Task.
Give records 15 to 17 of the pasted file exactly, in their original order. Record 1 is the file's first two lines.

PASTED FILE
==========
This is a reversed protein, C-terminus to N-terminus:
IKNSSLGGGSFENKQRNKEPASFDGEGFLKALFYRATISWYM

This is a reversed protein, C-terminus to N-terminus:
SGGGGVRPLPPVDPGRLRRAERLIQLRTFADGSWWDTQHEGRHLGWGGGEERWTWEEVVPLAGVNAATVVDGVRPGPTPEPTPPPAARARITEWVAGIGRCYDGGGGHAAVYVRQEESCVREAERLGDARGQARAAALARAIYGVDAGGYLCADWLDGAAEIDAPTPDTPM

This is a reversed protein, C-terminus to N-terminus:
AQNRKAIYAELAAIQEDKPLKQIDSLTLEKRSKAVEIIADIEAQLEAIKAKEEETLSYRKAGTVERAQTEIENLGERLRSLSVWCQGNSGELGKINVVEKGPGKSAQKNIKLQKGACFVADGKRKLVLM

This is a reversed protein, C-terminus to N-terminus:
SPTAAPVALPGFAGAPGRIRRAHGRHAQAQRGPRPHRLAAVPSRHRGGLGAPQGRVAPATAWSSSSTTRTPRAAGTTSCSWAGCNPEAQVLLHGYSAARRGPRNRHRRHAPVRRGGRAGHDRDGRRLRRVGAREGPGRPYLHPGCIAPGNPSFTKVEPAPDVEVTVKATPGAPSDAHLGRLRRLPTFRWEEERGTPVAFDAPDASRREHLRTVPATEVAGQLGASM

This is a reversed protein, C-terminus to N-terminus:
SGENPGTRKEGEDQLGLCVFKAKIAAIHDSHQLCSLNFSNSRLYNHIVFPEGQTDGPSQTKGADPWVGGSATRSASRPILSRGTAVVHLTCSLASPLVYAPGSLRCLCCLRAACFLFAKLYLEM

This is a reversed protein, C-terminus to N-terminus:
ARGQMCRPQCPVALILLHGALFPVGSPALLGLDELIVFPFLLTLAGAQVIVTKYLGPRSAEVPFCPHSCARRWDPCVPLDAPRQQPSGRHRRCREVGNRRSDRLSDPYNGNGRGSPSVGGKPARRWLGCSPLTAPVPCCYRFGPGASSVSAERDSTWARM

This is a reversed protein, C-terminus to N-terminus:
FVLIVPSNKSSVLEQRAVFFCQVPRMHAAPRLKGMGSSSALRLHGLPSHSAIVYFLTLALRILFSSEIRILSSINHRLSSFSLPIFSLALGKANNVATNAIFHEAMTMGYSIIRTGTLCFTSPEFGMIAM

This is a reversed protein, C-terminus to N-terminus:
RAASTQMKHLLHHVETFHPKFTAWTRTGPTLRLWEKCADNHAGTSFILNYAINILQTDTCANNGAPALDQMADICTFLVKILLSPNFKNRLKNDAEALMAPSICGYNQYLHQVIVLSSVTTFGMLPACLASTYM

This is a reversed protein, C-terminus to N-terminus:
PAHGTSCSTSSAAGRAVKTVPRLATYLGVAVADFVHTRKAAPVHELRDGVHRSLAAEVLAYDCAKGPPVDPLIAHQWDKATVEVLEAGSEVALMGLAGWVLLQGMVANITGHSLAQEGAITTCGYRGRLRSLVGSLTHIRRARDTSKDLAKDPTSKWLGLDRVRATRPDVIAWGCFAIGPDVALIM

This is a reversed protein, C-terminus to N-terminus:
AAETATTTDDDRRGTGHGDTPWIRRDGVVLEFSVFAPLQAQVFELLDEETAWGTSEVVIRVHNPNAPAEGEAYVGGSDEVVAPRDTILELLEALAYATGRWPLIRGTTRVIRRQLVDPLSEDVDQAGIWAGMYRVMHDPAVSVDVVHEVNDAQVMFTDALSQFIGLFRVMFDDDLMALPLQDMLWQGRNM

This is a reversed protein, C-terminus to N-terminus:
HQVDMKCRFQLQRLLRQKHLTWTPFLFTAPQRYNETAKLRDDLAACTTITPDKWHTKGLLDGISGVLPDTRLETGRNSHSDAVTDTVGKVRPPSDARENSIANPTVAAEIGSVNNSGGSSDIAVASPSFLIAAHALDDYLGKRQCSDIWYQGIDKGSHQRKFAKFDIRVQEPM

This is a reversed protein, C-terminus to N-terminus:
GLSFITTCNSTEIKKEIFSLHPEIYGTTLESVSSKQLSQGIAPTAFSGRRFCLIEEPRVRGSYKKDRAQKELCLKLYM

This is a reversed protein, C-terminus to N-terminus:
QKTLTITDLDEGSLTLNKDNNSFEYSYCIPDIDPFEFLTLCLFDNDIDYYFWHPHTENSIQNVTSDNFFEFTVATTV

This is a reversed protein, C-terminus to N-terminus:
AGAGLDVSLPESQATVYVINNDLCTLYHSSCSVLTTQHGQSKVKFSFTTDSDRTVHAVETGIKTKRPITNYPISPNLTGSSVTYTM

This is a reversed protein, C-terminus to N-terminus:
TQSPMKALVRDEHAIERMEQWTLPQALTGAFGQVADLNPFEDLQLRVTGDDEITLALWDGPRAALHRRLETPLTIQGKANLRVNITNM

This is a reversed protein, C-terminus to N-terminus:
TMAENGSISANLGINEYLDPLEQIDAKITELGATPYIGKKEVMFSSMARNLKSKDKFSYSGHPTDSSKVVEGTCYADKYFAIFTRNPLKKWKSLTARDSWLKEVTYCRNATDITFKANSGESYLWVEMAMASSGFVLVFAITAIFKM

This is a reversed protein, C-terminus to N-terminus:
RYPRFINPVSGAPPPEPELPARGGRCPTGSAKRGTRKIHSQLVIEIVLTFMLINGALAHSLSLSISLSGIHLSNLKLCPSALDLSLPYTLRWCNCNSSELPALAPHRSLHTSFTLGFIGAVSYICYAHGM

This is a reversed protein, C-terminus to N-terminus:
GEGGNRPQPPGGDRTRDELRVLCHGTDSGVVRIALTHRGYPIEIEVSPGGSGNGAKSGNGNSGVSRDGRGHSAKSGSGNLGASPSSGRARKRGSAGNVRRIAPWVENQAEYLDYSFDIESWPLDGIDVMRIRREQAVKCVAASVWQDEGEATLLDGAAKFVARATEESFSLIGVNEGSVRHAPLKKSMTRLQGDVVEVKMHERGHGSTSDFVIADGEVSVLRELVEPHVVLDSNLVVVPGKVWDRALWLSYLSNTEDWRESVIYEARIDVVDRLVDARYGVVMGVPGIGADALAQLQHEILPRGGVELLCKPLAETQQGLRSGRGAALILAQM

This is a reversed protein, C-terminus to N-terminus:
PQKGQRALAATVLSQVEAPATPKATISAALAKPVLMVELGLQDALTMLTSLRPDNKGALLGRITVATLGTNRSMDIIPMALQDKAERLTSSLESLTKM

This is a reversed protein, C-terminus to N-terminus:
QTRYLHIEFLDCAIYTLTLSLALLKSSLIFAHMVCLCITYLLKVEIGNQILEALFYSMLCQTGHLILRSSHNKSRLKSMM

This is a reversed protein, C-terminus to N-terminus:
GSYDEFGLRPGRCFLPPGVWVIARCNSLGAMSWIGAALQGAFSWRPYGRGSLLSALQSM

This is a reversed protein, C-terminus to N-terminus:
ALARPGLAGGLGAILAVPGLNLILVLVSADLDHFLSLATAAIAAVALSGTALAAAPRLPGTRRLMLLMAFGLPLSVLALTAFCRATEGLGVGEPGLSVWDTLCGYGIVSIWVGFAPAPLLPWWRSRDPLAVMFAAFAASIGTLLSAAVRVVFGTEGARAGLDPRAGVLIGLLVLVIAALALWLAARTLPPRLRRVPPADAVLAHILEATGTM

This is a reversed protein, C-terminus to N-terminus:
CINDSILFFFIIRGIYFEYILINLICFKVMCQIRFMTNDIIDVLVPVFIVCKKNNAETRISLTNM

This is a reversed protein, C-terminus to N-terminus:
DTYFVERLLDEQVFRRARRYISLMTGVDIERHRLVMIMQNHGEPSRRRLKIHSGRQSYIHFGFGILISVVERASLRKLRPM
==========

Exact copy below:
This is a reversed protein, C-terminus to N-terminus:
TQSPMKALVRDEHAIERMEQWTLPQALTGAFGQVADLNPFEDLQLRVTGDDEITLALWDGPRAALHRRLETPLTIQGKANLRVNITNM

This is a reversed protein, C-terminus to N-terminus:
TMAENGSISANLGINEYLDPLEQIDAKITELGATPYIGKKEVMFSSMARNLKSKDKFSYSGHPTDSSKVVEGTCYADKYFAIFTRNPLKKWKSLTARDSWLKEVTYCRNATDITFKANSGESYLWVEMAMASSGFVLVFAITAIFKM

This is a reversed protein, C-terminus to N-terminus:
RYPRFINPVSGAPPPEPELPARGGRCPTGSAKRGTRKIHSQLVIEIVLTFMLINGALAHSLSLSISLSGIHLSNLKLCPSALDLSLPYTLRWCNCNSSELPALAPHRSLHTSFTLGFIGAVSYICYAHGM